Nuclear scintigraphy, or scanning, is a form of diagnostic imaging designed to detect areas of increased bone metabolism that may signal orthopedic diseases. It is especially helpful in identifying multiple areas in the skeletal system that may be contributing to lameness. Bone scans enable veterinarians at the Hospital for Large Animals at Cummings Veterinary Medical Center at Tufts to look at regions of the body, such as the back, pelvis and hips of the horse, that are inaccessible to other imaging modalities.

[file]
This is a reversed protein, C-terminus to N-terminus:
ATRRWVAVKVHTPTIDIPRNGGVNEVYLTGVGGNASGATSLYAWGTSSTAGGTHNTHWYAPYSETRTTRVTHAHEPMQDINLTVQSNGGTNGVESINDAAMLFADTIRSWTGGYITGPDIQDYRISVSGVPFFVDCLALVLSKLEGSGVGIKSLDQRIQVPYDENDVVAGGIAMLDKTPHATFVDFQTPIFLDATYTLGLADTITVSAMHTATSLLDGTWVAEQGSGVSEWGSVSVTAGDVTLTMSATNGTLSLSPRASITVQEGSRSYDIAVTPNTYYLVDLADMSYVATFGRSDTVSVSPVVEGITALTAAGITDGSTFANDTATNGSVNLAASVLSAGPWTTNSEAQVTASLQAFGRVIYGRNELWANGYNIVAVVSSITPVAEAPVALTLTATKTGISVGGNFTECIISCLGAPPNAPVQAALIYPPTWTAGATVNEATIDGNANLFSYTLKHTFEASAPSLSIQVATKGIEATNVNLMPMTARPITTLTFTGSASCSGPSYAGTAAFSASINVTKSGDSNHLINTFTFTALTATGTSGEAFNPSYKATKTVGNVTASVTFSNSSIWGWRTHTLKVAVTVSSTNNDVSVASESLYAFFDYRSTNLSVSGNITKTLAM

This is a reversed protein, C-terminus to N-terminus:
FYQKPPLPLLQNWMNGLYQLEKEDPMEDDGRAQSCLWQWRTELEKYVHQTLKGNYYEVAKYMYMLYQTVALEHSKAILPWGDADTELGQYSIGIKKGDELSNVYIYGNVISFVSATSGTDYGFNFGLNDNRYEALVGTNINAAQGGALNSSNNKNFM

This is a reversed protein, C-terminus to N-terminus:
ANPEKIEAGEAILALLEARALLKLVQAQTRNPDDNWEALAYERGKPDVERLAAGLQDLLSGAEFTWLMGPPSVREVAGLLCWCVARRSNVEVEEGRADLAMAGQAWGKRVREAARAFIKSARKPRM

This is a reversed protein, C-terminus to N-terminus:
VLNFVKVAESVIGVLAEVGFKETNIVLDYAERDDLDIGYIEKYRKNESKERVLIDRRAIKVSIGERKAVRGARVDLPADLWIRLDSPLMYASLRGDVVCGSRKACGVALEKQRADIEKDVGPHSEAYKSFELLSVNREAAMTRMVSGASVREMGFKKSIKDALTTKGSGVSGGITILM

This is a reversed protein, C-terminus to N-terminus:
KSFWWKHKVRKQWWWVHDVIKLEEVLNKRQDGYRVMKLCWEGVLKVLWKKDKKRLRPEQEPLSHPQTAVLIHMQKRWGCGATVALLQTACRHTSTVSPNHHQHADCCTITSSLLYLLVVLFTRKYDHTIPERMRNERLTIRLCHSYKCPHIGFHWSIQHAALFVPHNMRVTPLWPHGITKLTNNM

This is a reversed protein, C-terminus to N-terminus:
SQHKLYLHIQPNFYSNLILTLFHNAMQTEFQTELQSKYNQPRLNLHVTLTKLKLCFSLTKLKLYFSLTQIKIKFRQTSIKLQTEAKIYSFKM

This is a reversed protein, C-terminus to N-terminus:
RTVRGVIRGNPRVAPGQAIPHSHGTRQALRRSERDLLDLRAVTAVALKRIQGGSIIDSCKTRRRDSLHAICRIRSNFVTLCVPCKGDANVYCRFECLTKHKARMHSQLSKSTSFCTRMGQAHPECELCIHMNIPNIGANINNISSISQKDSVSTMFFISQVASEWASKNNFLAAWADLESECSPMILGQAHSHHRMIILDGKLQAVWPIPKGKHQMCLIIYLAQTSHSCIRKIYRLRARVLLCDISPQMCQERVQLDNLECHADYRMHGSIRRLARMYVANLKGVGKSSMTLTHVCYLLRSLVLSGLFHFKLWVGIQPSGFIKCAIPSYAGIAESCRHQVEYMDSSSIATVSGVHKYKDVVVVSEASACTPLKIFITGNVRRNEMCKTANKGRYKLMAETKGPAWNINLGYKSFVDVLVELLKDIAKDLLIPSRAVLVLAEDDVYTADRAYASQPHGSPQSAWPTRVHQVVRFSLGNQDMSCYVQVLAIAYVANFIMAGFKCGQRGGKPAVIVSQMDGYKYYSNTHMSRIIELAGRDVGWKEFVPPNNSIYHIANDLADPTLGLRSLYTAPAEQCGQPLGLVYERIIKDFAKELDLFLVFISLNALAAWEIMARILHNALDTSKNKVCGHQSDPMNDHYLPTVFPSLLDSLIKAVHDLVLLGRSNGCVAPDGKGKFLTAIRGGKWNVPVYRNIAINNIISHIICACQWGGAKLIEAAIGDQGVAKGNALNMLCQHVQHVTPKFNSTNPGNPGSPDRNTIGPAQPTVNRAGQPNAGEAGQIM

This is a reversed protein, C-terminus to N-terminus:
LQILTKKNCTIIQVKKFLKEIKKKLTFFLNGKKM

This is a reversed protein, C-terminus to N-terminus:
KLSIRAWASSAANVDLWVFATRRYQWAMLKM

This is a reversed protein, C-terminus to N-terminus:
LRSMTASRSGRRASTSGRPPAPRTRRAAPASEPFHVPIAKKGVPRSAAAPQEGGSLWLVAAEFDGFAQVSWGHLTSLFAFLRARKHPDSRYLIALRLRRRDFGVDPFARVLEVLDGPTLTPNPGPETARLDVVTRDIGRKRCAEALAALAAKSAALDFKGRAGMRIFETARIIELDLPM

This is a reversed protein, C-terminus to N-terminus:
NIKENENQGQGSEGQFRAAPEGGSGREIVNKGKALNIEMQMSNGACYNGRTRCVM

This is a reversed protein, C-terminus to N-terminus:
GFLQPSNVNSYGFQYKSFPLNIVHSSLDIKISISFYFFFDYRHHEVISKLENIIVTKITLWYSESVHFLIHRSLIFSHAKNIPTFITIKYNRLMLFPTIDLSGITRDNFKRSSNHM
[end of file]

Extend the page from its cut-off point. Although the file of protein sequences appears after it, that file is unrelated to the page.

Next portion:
During the procedure a patient is injected with a radioactive dye (radioisotope) that accumulates around inflamed bones. After the injection, the horse is placed in a stall for a few hours to allow the isotope to settle into the affected areas. The horse is then scanned with a gamma camera, which is similar to a large Geiger counter. The gamma camera detects the isotope signal as it emanates from the horse and produces an image that highlights specific areas of inflammation. From these images, the clinician is able to determine the affected areas and narrow down the potential causes of lameness.